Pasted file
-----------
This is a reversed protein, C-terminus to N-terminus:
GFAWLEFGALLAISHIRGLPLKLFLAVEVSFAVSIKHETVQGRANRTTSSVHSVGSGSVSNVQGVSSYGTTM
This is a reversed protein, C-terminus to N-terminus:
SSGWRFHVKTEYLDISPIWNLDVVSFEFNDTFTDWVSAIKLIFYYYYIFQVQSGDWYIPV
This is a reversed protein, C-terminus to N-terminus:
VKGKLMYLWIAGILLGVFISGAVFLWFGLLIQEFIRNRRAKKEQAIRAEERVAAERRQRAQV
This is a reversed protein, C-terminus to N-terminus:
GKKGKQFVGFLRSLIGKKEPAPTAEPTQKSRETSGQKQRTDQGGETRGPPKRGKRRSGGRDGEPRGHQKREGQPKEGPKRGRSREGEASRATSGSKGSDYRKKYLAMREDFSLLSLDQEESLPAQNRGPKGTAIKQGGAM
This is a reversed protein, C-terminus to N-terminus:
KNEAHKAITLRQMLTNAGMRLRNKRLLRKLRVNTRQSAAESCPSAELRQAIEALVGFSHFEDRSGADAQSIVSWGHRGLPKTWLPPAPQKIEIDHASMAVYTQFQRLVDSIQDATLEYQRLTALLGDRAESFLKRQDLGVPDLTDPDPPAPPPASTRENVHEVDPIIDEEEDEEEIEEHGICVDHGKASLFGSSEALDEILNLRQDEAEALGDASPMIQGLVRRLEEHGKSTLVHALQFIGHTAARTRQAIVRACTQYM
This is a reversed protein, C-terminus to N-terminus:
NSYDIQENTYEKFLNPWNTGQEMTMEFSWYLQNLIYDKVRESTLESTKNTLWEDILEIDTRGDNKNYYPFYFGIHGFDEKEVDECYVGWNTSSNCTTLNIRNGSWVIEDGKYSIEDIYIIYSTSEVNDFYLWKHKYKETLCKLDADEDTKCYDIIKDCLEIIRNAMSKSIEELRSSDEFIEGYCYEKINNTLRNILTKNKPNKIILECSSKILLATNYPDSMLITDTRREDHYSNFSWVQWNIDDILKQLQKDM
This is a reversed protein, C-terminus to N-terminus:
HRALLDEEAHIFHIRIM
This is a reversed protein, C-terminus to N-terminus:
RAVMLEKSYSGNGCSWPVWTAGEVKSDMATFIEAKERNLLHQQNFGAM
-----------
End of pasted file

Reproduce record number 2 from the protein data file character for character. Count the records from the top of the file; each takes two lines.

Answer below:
This is a reversed protein, C-terminus to N-terminus:
SSGWRFHVKTEYLDISPIWNLDVVSFEFNDTFTDWVSAIKLIFYYYYIFQVQSGDWYIPV